Then came the questions about guns.

Noah knows that I can't stand guns...even the "play" kind and I insist that he or his brother never point anything at me pretending it is a gun. "But it is just Nerf Mama" they sometimes used to say. Now if they do it, they just say "Oh yeah...sorry Mama."

I explained to Noah that gun laws are very different in the US than they are here in Canada...and that for us, that is a good thing. I also told him that I hoped the gun laws in the US would change very soon because things like this school shooting should not happen. He agreed with me. He also said he was glad he lived in Canada.

"Me too my love" I said. And with another squeeze and a kiss, Noah was off.

Julian...a little older...much more introspective...and very smart, didn't say much. He is the type of child that needs to take stuff in and think about it for a while. I asked him if he had questions and he said "no".

This is a boy that, despite my efforts to keep them away, now plays a few "war" video games that involve guns. I still hate them...but all of his friends were playing and I was starting to feel like I was losing a battle that would just keep on getting bigger (no pun intended - or was it?).

This is a boy who loves Nerf guns. But this is also a boy, who, when asked to pen a slogan for a Remembrance Day poster he made at school wrote, "War is not a video game." When I saw that, I felt we as parents had somehow, maybe...just maybe... successfully found a balance between "letting boys be boys" and sheltering them from everything - and everything their friends were doing.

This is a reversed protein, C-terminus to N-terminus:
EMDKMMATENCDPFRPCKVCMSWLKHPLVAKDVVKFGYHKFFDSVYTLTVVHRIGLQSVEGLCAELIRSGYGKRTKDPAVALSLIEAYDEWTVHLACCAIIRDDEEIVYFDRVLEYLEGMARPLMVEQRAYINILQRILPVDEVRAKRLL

We have never just "let them" do things that we (mostly me!) question. I have never been a boy...but my husband has and he recounts the hours of fun he had playing "cops and robbers" and "cowboys and Indians" (politically incorrect...but that is what they called it!) - and that he is an upstanding member of society.

But back to the subject at hand.

Julian was pretty quiet and I didn't push. He needed to absorb...much like I did.

I left it at that. For the moment.

Back to the car ride to his hockey game.

I was holding back tears at one point and would occasionally grab Julian's leg and give it a little squeeze. Instead of the "Mom...stop it!", I got nothing. After about the third time I did that, he looked over at me and gave me a reassuring smile - as if to say "It's OK Mom. I know you are feeling sad."

When we returned home - after a much shorter drive - we got out of the car. I opened the trunk as per usual so that Julian could grab his hockey bag and stick and then went to the front door to unlock it.

Out of nowhere, Julian called out to me.

"Mama?" he said.

"Yeah?" I asked.

"I love you."

"I love you too sweet pea."

Me with my sweet Julian

He slammed the trunk door a little too hard and that was OK.

He walked over to me and I opened the house door. He put down his hockey stuff with a sigh and I gave him a kiss on his forehead.

He smiled that knowing smile again.

It was a moment of gratitude and of grief all at once.

Perspective was mine then...and I thanked God for my blessings.

And that night I prayed for those whose lives have been shattered.

Shattered...because things have to be done to change the way mental health issues and gun laws are viewed in other parts of the world.

Parts of the world that are close to home.

Close to all of us.

And instead of I sign off simply with...



  1. This blog was touching... made me cry ..

  2. Thanks Heather. I was touched by your piece on the subject as well. A tough one to put into words as I said. Hugs...Lora